Couponing is as popular as ever as coupon stacking goes digital and shoppers are eager to save. Coupon fraud is also rampant, as scammers use fake coupons to save big or sell coupons and gift cards for profit. 

Coupon scams aren’t just big scores from fraudulent extreme couponing schemes. In a recent study, 52 percent of consumers admit that they’ve tried to use an expired coupon and another 48 percent have knowingly tried to apply a coupon to the wrong product. 

$2.7 billion in coupons were redeemed in 2018, so the intentional misuse of coupons is a big problem for retailers. Coupon fraud is considered a crime and can be enforced by local, state, or federal officers. 

We’ve gathered all of the signs of coupon fraud as well as fake coupon red flags to help you shop safely. 

What Is Coupon Fraud?

Coupon fraud is the intentional misuse of coupons or the duplication and alteration of coupons. Retailers and consumers can both participate in coupon fraud, and these actions typically fall into one of the four following categories of fraud. 

Illustration includes the statistics that 56% of cashiers still give a discount if the coupon doesn't scan.

Copying Coupons

Copying coupons is counterfeiting, illegal, and a common form of coupon fraud. This includes copying coupons you received in the Sunday paper, using copies you get from friends or family, and downloading copies of print coupons online.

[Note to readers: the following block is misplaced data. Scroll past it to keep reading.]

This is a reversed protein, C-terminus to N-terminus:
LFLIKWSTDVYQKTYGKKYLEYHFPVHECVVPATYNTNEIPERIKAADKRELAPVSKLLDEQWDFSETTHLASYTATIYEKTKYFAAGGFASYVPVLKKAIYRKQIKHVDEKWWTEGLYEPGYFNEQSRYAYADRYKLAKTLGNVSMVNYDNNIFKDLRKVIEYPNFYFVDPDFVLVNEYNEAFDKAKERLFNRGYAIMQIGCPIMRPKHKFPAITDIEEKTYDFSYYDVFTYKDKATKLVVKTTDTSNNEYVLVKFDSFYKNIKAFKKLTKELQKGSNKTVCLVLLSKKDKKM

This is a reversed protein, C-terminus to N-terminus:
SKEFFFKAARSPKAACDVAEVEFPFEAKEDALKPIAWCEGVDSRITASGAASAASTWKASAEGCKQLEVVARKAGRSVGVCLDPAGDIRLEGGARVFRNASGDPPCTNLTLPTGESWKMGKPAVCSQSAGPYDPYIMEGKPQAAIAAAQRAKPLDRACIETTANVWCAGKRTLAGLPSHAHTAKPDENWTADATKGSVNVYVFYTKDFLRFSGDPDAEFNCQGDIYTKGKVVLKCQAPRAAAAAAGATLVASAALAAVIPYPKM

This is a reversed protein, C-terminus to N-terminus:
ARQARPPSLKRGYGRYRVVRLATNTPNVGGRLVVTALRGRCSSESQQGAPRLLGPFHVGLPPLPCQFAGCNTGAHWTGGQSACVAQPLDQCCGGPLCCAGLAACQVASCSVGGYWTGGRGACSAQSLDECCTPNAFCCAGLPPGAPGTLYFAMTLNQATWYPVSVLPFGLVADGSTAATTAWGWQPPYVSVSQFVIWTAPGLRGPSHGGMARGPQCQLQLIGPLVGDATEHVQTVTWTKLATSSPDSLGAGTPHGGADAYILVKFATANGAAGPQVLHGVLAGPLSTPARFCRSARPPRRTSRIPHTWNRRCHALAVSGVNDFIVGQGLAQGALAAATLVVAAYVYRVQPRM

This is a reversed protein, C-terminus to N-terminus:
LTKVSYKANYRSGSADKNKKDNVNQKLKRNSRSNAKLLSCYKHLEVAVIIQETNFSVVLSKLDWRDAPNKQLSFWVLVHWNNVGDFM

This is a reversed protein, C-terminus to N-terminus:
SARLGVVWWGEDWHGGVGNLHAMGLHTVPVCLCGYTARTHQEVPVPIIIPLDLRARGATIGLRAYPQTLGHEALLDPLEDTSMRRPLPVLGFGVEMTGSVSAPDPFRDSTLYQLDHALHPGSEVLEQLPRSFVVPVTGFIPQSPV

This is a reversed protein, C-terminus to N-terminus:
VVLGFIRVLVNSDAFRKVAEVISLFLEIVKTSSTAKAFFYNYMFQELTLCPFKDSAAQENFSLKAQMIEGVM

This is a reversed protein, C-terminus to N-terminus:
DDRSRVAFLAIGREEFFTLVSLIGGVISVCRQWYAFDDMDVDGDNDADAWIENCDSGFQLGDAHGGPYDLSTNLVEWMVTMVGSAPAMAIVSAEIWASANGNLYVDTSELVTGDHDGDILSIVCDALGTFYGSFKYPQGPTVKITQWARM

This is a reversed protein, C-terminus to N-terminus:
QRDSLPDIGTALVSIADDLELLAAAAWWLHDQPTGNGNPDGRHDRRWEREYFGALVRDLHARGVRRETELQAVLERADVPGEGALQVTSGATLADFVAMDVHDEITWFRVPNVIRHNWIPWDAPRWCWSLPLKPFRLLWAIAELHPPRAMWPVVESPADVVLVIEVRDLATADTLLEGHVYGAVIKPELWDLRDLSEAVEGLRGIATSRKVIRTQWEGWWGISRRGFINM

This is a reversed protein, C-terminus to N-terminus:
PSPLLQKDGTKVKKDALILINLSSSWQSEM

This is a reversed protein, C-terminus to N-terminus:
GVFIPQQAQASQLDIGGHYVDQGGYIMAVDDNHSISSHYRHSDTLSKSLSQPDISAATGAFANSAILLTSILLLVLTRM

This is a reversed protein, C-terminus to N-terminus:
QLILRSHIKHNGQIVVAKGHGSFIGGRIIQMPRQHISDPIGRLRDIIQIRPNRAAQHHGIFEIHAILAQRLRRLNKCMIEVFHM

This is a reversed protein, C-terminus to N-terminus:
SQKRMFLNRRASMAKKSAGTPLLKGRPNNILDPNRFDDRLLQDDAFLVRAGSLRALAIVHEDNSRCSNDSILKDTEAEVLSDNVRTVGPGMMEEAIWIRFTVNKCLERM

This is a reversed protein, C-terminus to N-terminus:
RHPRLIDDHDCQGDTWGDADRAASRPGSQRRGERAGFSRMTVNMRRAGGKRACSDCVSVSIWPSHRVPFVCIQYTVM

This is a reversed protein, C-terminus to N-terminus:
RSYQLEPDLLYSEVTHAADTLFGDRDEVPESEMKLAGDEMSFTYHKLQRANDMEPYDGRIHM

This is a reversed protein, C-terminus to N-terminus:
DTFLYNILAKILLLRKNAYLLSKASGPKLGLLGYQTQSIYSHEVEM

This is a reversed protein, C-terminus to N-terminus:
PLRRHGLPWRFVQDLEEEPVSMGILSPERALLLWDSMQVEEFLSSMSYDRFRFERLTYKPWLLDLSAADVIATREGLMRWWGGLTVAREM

Coupons should only be used once, and the original coupon is typically taken by the retailer. Manufacturers don’t reimburse stores for photo-copied coupons, and these losses can add up quickly for businesses. 

Breaking Coupon Redemption Policies

Redemption policies are the fine print at the bottom of most coupons. These often include terms for how many products you can buy with a coupon, whether the coupon is stackable, and expiration dates.

Intentionally using the wrong coupon for the wrong size, brand, or other variations of a product is fraudulent coupon use. 

Stealing Coupons and Inserts

Stealing Sunday paper inserts and other coupons is another common form of coupon fraud. This is theft and illegal, and it’s technically punishable by law. Scammers often steal these inserts to resell online for a profit, and the purchase of these coupons also contributes to fraud.

Distributing Coupons for Profit